Although Regalado’s mother used to buy air time from La Poderosa, Regalado doesn’t treat her free show as a gift on the disclosure forms she must file as an elected official. Gimenez’s campaign plans to use the arrangement as a platform for questioning her ethics.

“We don't feel that a declared political candidate can take advantage of public airwaves to further her political aspirations, attack her opponent, and wage a political campaign without having to pay for the air time and/or report it as a political expenditure,” Gimenez campaign consultant Jesse Manzano-Plaza wrote in a statement. “This is definitely inappropriate, unethical and potentially in violation of Florida elections code.”

Regalado’s run for mayor thrusts La Poderosa into the legal thicket of federal rules governing equal exposure for candidates. (Mira TV said it functions as a cable station and so isn’t subject to the same broadcasting rules.)

This is definitely inappropriate, unethical and potentially in violation of Florida elections code.

Jesse Manzano-Plaza, campaign consultant for Carlos Gimenez

One academic expert said other mayoral candidates could make a case for free time right now, but La Poderosa said it would keep Regalado on the air until candidates officially qualify for the mayoral ballot in June. “Forty-five days within the primary, she’ll have to go off the air,” said Ana Vidal Rodriguez, vice president of the family-owned station. “That’s what we did for her father.”

“It’s a hyper-technical reading of the statute to say equal-time opportunities only kick in once the name is on the ballot.,” said William Lee, a journalism professor at the University of Georgia and author of the book The Law of Public Communications. “The station is really on the hook for a big block of time.”

Although she goes by Raquel, radio listeners often call her by the nickname her mother used on the air when sharing family anecdotes during a radio career that started in Miami in 1972.

Buenas, Raquelita,” a male caller said during the Social Security show. Regalado’s guest, local Social Security spokeswoman Maria Diaz, was a regular guest for her mother, too. On her cellphone, Regalado produces a photo of her mother standing in the same booth, where yellow-carpeted walls insulate the sound.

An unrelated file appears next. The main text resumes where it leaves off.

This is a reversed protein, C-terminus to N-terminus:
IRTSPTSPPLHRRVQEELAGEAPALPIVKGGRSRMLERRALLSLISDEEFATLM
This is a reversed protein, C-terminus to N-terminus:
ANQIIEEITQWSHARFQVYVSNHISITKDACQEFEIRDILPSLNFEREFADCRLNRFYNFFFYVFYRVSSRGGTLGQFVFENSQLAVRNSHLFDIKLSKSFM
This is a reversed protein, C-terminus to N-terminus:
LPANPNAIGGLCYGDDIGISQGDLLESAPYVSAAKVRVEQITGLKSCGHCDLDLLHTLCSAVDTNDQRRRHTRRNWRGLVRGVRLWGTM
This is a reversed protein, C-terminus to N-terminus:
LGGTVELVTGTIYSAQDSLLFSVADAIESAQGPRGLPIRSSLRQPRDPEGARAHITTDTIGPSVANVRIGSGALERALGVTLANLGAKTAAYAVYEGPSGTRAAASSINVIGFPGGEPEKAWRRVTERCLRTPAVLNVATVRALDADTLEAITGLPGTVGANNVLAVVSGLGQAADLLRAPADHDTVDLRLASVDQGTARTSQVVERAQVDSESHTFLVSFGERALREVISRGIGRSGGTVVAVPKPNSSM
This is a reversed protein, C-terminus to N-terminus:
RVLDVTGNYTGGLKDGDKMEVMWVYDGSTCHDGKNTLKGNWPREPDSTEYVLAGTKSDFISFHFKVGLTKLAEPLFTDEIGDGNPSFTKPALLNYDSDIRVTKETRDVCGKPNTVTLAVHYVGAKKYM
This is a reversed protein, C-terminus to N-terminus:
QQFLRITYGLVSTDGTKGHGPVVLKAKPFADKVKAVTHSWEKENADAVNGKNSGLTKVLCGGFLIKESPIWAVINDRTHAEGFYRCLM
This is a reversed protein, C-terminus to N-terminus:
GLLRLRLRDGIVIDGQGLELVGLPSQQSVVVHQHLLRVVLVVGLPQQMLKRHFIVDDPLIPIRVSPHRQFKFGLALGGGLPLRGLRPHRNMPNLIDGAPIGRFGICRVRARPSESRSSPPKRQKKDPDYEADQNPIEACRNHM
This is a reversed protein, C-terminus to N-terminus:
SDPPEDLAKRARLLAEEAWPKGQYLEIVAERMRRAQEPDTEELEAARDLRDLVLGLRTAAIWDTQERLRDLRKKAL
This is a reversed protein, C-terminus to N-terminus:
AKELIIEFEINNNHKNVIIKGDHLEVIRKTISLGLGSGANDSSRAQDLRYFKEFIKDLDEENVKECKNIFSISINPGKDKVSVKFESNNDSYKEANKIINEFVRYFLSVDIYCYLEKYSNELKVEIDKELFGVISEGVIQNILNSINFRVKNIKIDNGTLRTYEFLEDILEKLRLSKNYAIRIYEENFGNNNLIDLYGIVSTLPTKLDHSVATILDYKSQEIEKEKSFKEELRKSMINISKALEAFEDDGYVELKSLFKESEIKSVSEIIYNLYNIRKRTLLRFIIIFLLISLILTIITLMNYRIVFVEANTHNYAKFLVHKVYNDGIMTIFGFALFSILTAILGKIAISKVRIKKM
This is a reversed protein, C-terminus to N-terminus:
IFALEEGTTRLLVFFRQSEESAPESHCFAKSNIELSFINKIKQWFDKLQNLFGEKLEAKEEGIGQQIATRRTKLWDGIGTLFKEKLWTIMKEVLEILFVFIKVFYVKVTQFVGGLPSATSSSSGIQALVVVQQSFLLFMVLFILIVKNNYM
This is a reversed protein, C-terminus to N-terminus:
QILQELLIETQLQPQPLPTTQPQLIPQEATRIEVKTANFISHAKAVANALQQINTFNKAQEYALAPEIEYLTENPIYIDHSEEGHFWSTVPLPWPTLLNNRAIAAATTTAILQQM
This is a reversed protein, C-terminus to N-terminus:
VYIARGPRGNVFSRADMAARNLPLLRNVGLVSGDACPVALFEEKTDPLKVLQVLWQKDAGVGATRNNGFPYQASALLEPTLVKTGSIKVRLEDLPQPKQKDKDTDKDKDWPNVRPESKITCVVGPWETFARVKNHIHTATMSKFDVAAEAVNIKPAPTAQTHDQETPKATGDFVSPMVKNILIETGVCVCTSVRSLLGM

“The only difference that we have is that I have a tendency to sit people here,” Regalado said, pointing to Diaz on her left, “and my mother would put people over there.”

Regalado’s financial arrangement with La Poderosa is another big difference. The elder Regalado purchased time from the radio station, then kept revenue from ad sales, Vidal Rodriguez confirmed. When her daughter took over, she asked to flip the arrangement: give her free air time for the 2 p.m. show, and the station could handle ad sales and keep the money.

La Poderosa seems to welcome the deal. “She’s a name,” Vidal Rodriguez said. “The name recognition — nobody could pay for that if they wanted to create it.” But it also has Regalado working for free, with exposure being the sole compensation. “People pay good money to run campaign commercials and get their views out to potential voters,” said Ben Wilcox, research director of Integrity Florida. “It’s air time that in a campaign could be valuable.”

“I love doing radio,” Regalado said. “Honestly, it’s the only thing I have left of my mother.”

Regalado said lawyers told her the broadcasting arrangements wouldn’t trigger disclosure rules at the school board, even though La Poderosa charges upwards of $600 for a half-our of air time and Mira TV about $300, according to written quotes obtained by the Miami Herald. “If I were just doing an hour talking about Raquel, you would say, ‘OK, it’s a gift because it directly adheres to your benefit,’” Regalado said. “But it’s not a show about me.”

She has used air time to criticize Gimenez. John Rivera, the police union chief and one of Gimenez’s most public foes, is a regular guest. On July 16, Regalado had Political Cortadito blogger Elaine de Valle (a consistent Gimenez critic) on to discuss the mayor’s 2016 budget. Regalado questioned why Gimenez should get credit for restoring service cuts he had imposed in earlier years. “This was a budget where he was putting out the fire that he himself had begun,” Regalado said.

In an interview, Gimenez spokesman Michael Hernández said he would like to appear on Regalado’s show to defend the mayor. “I’ve never received any phone call from her to clarify anything about his budget proposal,” he said.

Regalado said she was not interested in interviewing a spokesman but would welcome Gimenez back to the airwaves. “Carlos Gimenez was a regular on my show,” she said, “before we started having issues.”